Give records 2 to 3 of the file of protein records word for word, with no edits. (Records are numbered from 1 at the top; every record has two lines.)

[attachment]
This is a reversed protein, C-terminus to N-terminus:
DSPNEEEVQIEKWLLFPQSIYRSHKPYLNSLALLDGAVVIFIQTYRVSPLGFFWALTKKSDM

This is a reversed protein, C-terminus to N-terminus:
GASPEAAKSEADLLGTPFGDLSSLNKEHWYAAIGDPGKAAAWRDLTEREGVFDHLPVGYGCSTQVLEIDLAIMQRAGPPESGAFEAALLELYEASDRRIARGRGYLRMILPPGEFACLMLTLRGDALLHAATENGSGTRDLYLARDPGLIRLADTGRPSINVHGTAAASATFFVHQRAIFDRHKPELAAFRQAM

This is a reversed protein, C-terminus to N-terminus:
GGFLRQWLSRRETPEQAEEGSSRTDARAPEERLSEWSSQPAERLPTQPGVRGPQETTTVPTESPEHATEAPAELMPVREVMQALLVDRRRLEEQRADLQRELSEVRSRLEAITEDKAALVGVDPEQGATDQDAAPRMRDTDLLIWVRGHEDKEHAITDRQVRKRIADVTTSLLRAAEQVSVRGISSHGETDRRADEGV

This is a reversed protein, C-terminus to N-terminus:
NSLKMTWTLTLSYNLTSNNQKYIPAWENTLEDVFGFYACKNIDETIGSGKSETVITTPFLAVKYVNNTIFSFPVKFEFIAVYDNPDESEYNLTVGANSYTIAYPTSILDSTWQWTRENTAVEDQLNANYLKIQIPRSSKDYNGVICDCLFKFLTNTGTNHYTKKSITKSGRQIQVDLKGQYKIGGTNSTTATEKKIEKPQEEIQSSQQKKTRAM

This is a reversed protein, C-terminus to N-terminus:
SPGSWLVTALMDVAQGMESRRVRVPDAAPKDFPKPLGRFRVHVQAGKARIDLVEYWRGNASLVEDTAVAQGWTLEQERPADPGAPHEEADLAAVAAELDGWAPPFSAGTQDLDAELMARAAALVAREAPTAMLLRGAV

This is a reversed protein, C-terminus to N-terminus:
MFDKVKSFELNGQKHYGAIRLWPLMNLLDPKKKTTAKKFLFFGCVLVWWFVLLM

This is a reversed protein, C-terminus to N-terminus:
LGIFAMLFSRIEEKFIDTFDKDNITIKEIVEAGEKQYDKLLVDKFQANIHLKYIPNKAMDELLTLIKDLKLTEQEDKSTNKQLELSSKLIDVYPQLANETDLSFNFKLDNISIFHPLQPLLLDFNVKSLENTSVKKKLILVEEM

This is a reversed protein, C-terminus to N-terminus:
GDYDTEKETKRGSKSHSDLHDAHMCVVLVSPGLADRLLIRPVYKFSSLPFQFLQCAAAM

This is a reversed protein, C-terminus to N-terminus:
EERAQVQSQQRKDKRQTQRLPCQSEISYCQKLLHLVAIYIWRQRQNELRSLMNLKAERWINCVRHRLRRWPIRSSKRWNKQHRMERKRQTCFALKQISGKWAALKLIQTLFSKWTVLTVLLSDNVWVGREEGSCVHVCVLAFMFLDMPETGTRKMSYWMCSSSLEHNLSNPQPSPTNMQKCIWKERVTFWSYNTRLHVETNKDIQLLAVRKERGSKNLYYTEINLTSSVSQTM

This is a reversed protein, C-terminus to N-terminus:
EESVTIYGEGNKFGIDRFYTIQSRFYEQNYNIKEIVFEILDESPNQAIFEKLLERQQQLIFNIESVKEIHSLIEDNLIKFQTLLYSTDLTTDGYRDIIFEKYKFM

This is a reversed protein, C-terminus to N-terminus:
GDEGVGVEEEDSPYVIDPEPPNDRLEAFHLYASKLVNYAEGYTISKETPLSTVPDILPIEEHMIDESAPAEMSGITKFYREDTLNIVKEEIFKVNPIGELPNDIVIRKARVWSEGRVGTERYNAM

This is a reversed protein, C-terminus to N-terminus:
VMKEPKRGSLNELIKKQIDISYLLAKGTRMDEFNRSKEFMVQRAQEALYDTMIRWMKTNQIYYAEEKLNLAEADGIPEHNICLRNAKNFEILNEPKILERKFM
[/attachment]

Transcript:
This is a reversed protein, C-terminus to N-terminus:
GASPEAAKSEADLLGTPFGDLSSLNKEHWYAAIGDPGKAAAWRDLTEREGVFDHLPVGYGCSTQVLEIDLAIMQRAGPPESGAFEAALLELYEASDRRIARGRGYLRMILPPGEFACLMLTLRGDALLHAATENGSGTRDLYLARDPGLIRLADTGRPSINVHGTAAASATFFVHQRAIFDRHKPELAAFRQAM

This is a reversed protein, C-terminus to N-terminus:
GGFLRQWLSRRETPEQAEEGSSRTDARAPEERLSEWSSQPAERLPTQPGVRGPQETTTVPTESPEHATEAPAELMPVREVMQALLVDRRRLEEQRADLQRELSEVRSRLEAITEDKAALVGVDPEQGATDQDAAPRMRDTDLLIWVRGHEDKEHAITDRQVRKRIADVTTSLLRAAEQVSVRGISSHGETDRRADEGV